One Fish, Two Fish, Red Fish, Blue Fish
Have you ever wondered how many trout there are in a given stretch of river?
I think about this a lot. I think about it every time I stand beside or float along a river. Whether I am casting a fly or just appreciating the scenery, the thought comes to me; “Hmmm, I wonder how many… .” Of course, there are a number of trout species in a river: Rainbow Trout; Brown Trout; Cutthroat; Golden; Brook Trout; Bull Trout; Dolly Varden, and others, depending on the river. There are whitefish, and even a mixed variation called a Cut-Bow. But how many fish are there total in, say, a mile stretch? Usually, about this time, I also wonder how to find out. What do fish-counters do—put on a mask and snorkel, jump into the river and count every fish they see?
Well, sometimes. I did that once. Some friends and I donned wet suits, masks and snorkels, and jumped in. We floated about two miles downriver to where another friend was waiting with hot coffee, and a car to pick us up. We were not counting the fish we saw, but we sure did see a lot of fish. I was amazed that not one fish bumped into me as I drifted by.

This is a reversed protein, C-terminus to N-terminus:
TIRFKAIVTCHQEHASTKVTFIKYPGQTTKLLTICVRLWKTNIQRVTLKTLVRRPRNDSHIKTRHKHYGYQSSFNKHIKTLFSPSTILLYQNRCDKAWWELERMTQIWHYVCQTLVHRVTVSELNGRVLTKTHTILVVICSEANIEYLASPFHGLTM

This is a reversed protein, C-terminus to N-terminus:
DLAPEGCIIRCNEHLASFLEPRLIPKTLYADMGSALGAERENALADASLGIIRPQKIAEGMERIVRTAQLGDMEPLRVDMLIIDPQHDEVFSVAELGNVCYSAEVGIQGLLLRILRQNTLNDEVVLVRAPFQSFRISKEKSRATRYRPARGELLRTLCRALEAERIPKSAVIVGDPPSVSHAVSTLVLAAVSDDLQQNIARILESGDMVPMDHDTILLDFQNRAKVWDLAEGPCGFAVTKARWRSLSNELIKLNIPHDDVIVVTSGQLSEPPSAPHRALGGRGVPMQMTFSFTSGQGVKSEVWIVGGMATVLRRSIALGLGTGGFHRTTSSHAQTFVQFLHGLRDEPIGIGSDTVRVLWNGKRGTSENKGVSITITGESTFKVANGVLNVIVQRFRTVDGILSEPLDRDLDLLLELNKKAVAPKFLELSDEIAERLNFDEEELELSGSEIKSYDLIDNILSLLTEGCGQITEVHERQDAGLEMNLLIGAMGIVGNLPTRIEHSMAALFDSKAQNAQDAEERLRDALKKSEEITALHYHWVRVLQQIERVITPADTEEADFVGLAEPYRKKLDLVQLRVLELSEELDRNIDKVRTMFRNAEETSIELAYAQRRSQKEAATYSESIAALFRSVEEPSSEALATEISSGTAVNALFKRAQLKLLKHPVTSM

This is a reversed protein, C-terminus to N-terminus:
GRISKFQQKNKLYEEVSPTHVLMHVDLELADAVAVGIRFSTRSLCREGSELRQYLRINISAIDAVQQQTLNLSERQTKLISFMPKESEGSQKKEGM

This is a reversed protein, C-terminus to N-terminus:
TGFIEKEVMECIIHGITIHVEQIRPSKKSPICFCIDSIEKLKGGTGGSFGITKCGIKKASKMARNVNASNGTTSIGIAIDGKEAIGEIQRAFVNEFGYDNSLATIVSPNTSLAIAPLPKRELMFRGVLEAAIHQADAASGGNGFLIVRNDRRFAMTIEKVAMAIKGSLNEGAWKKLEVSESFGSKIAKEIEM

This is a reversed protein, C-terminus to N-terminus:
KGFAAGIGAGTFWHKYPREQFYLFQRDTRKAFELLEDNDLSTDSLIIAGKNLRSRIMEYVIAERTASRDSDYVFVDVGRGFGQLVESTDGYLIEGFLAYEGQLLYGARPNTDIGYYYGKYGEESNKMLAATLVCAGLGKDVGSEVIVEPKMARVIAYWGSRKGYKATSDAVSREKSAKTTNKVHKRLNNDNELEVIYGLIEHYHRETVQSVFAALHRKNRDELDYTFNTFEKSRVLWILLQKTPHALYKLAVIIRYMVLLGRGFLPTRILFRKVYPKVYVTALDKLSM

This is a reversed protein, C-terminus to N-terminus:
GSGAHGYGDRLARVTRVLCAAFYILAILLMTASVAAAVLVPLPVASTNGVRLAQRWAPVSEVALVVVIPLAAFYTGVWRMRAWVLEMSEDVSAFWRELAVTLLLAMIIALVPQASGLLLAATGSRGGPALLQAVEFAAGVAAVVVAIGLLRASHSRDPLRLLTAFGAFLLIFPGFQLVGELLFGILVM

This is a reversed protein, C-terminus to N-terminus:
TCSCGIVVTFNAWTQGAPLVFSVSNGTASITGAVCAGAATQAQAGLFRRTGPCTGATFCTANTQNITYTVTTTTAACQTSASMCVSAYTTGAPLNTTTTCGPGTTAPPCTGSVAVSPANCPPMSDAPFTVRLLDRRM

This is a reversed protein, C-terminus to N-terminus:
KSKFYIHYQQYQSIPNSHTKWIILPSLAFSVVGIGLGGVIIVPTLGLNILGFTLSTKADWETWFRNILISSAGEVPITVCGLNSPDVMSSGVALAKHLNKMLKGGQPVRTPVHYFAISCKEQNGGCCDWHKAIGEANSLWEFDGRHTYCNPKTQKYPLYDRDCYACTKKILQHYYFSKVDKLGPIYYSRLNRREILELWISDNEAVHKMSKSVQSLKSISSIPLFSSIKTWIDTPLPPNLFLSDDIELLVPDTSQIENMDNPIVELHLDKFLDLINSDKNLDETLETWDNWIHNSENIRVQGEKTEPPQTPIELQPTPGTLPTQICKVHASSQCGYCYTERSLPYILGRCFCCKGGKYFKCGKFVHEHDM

Montana’s Paradise Valley is an idyllic area to fly-fish and wonder about such things. The Yellowstone River flows north out of Yellowstone Park. It is flanked on the eastern side by the Absoroka (pronounced Absorka) Mountains. The setting looks like something out of Lord of the Rings. I always expect to see some Hobbits tramping around. This particular day, my buddy Vince and I were drifting the upper Yellowstone River; I was casting dry-flies for native rainbow and cutthroat trout. I tend to look off into the distance—what we call ‘taking a scenery break,’ searching for Hobbits and elves, or scanning for hawks and eagles and deer alongside the river. At one point, I snagged my fly on a submerged log and lost my rig. Vince dropped the anchor and we sat back and had a cup of coffee and watched the river flow by. As we sipped our coffee, we counted several trout rising to tiny insects downriver from us. Vince tied on a size 18 Purple Haze dry fly. I held it up to the light, appreciating its delicacy and color, and thought about the rising trout, thus prompting the question: “How many trout are in this river? Say, in a mile stretch?”
“Oh, a few thousand or so, depending on the section,” Vince answered. Wow, I thought. I wonder how they figure that out. I was intrigued. So, I looked into how to estimate how many fish are in a river. And it can be a pretty complicated thing to do, full of different techniques, suppositions, fancy terminology and mathematical equations. The kind of mathematical equations that Sheldon might scribble on a chalkboard in The Big Bang Theory.
M/N = m/n
N = M (n+1) / (m+1)
Now, you may understand what that means, but I didn’t. It is called the Lincoln- Peterson Index, and it is quite complicated.